5.0 étoiles sur 5 Now it's time for the Hunter to become the hunted! 14 décembre 1999
Par Nick - Publié sur Amazon.com
Format: Poche
This was the second computer security book I read and it was like adding flame to a fire because it increased my curiosity and prompted me to want to know more about it, so I ended up reading Cyberpunk by Katie Hafner and John Markoff to get a more inside look. If you start reading it then you'll probably finish it the same day. It talks a scientist that stumbles on a mistake in the accounting part of his job as a scientist at Lawrence Berkely Lab and he makes the mistake into a chase through cyberspace. In the book the author takes on the role as a modern day Sherlock Holmes and in the end he realizes that it was only elementary.
Dealing with the CCC (Chaos Computer Club), Hunter (the main hacker), and the different networks will really make you think and keep you on your toes. Read it and see for yourself just how intense the experience will be. I advise you to get some sleep before you start because you probably won't be getting any anytime soon.
28 internautes sur 32 ont trouvé ce commentaire utile 
5.0 étoiles sur 5 What is a seventy-five cents worth? 30 octobre 2001
Par Victoria Tarrani - Publié sur Amazon.com
Format: Broché
Cliff Stoll was an astronomer, but he became the systems manager at Lawrence Berkeley Lab. When he took the position, he discovered a 75-cent accounting error that indicated there was either (1) a bug within the code of the accounting program, or (2) unauthorized users on his system.
Science is precise, and therefore Stoll began an investigation that ended up changing the intelligence community. His extensive testing and experiments revealed not only unauthorized access, but also the flaws of computer security. He studied the methods, the data path, and the signals (both false and true) through an electronic maze that eventually led him to "Hunter."
Early in his exploration, he discovered a six-second-time delay between transmission and receipt. It took three seconds for the data link from New York to reach Berkeley. What happened to the extra three seconds? Stoll reevaluated his findings, and eventually found the three missing seconds. It was the transmission time from Europe to New York.
The Cuckoo's Egg is Stoll's incredible story that eventually led to Hunter, a group of computer hackers and spies who were connected with the KGB and operating out of Germany. They had used our own services to piggyback onto valid signals. They jumped from system to system randomly to meet their goal. They obtained entrance to highly classified government sites.
This is the suspenseful, true story of one scientist's ingenious methods that brought down a spy ring. I read this book when it was first released and treasure my copy. Clifford Stoll had included his e-mail address, and graciously responded to my questions.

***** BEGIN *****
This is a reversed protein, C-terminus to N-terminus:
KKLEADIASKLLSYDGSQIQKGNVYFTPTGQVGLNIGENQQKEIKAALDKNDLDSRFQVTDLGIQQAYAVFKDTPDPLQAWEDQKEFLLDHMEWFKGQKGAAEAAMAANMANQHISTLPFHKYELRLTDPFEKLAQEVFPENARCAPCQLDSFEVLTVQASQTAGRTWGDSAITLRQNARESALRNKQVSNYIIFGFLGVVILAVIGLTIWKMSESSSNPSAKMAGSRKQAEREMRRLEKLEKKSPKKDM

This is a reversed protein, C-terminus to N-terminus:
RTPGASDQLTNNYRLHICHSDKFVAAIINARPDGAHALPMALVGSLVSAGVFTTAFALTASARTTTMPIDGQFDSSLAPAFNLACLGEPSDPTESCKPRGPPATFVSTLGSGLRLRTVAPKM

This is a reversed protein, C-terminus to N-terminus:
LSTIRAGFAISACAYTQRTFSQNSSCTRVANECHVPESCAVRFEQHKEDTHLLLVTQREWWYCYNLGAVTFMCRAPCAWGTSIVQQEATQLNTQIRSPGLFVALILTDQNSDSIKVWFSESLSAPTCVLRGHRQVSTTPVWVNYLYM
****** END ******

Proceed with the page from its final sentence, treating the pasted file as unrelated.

This book is not out-of-date. It opened the door to the world of computer investigations. The story is fascinating, and the writing is excellent. Five stars.
Victoria Tarrani
10 internautes sur 10 ont trouvé ce commentaire utile 
5.0 étoiles sur 5 The best real-life digital incident detection and response book ever written 18 juillet 2010
Par Richard Bejtlich - Publié sur Amazon.com
Format: Broché
Cliff Stoll's "The Cuckoo's Egg" (TCE) is the best real-life digital incident detection and response book ever written. I know something about this topic; I've written books on the subject and have taught thousands of students since 2000. I've done detection and IR since 1998, starting in the military, then as a consultant and defense contractor, and now as director of IR for a Fortune 5 company. If you're not an incident detector/responder, you're probably going to read TCE as a general enthusiast or maybe an IT professional. You'll like the book. If you're a security professional, you'll love it.

I first read TCE 20 years ago when it was first published, but I was a high school student who couldn't appreciate the content. Now, as an IR team leader, I recognize that Cliff probably shares 25 IR lessons in the first 50 pages! I plan to write a separate article explaining these, and I encourage my team to read the book. I think TCE would form an excellent text for a semester-long course on IR, and I might teach such a course at some point.

TCE is an important book because it is a first-hand account of an intrusion, from the victim's discovery of the event to the prosecution of the offender. Two and a half decades since the events took place, some aspects of intrusions have changed and others have stayed the same. I don't see another author stepping forward to explain all of the personal and professional heartache and obstacles suffered while defending his enterprise against persistent adversaries. Today the threat of a lawsuit and the desire to protect company and professional interests would likely preclude such a story, and probably with good reason!

On a human note, I found Cliff Stoll to possess the single most important characteristic of a good incident responder: he took the intrusion personally, and it made him angry! All the best security professionals I know take compromise personally and react emotionally to the thought of intruders violating their enterprise. Cliff Stoll was effective because he was smart, yes, but he was exceptionally effective because he cared.